Nevada receives nearly $500,000 to reduce pollution from diesel vehicles
New clean-diesel school buses deliver cleaner, healthier rides for Clark County schoolchildren.
Eco-friendly utility trucks improve air quality in Reno.
The Nevada Division of Environmental Protection (NDEP) is excited to announce that 10 clean-diesel school buses will be delivering “greener” rides for hundreds of Clark County schoolchildren, and five low-emission utility trucks will reduce harmful pollution from older diesel-vehicles across Reno’s roadways. NDEP is helping Clark County and the City of Reno purchase these clean vehicles through $478,000 in funding awarded to the State of Nevada from the U.S. EPA’s Diesel Emission Reduction Act (DERA) program, and additional funding leveraged through Nevada’s Volkswagen Settlement Fund. These clean-diesel vehicles will reduce harmful diesel pollution in each vehicle by over 80%, providing healthier air quality in communities where hundreds of Nevada’s kids live, play, and attend school.
In Nevada, DERA grants are leveraged by public agencies to replace outdated, high-polluting diesels with cleaner engines, which improves air quality and contributes to reduction of climate-harming emissions. Since 2008, NDEP’s Clean Diesel Program has successfully reduced harmful air pollutants such as nitrogen oxides (NOx), particulate matter, and other diesel exhaust emissions from older vehicles that predate today’s more stringent emission standards. To date, NDEP’s Clean Diesel Program has distributed more than $6 million for clean air projects, supporting eco-friendly retrofits on more than 500 school buses and replacing 60 school buses statewide. According to the U.S. Environmental Protection Agency, every dollar invested in diesel retrofits and replacements yields at least $13 in environmental and public health benefits, including removing the old diesel vehicles from our roadways permanently.
“Reducing pollution from diesel vehicles in Nevada is a critical component of protecting the public health of all Nevadans, and especially of the elderly and children, who are the most sensitive to pollution from diesel emissions,” said Greg Lovato, Administrator of NDEP. “We are excited to utilize the latest round of DERA funds to help replace older school buses in Clark County with new clean-diesel buses to better protect the health of Nevada’s children. These projects underscore Nevada’s commitment to reducing greenhouse gas pollution, improving air quality, promoting clean energy, and fostering a vibrant and sustainable future for all Nevadans.”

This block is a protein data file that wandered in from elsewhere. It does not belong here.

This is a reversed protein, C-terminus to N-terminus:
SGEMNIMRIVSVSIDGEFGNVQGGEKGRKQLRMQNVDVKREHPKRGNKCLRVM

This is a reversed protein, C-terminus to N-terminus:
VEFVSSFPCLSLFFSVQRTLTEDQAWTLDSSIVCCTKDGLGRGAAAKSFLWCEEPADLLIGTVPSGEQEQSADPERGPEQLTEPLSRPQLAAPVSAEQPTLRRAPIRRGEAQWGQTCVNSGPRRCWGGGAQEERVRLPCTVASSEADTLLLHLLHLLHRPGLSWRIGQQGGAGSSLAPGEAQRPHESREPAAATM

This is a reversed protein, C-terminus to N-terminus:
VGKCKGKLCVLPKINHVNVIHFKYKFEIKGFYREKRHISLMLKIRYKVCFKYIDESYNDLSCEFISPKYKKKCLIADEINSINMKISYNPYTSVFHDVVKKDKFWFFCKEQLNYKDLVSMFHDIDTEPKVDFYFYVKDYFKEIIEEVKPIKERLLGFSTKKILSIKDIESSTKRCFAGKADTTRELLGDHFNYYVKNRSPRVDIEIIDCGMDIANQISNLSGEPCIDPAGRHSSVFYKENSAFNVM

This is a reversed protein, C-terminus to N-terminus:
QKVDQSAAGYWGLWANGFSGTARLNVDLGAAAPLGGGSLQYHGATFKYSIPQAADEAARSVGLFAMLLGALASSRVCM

"The City of Reno is thankful and appreciates the grant funds for this important Diesel Emission Reduction program," said Zac Haffner, Maintenance and Operations Manager for City of Reno Fleet Management. "These funds help expedite the replacement of outdated machinery, and allow us to get these outdated pieces of equipment off the road sooner and lower overall emissions."
The last 10 years have been a “decade of cleaner diesels,” given that modern diesel engines are more eco-friendly than ever before. However, because diesel engines can operate for 30 years or more, millions of previous-generation engines are still on the road today. Accelerating the replacement of older school buses and utility vehicles is especially important for public health and the natural environment.
To learn more about how DERA projects are improving Nevada’s air quality, visit ndep.nv.gov/air/air-pollutants/clean-diesel-program
This project has been funded wholly or in part by the United States Environmental Protection Agency under assistance agreement DS-99T94101-0 to the Nevada Department of Conservation and Natural Resources Division of Environmental Protection. The contents of this document do not necessarily reflect the views and policies of the Environmental Protection Agency, nor does the EPA endorse trade names or recommend the use of commercial products mentioned in this document.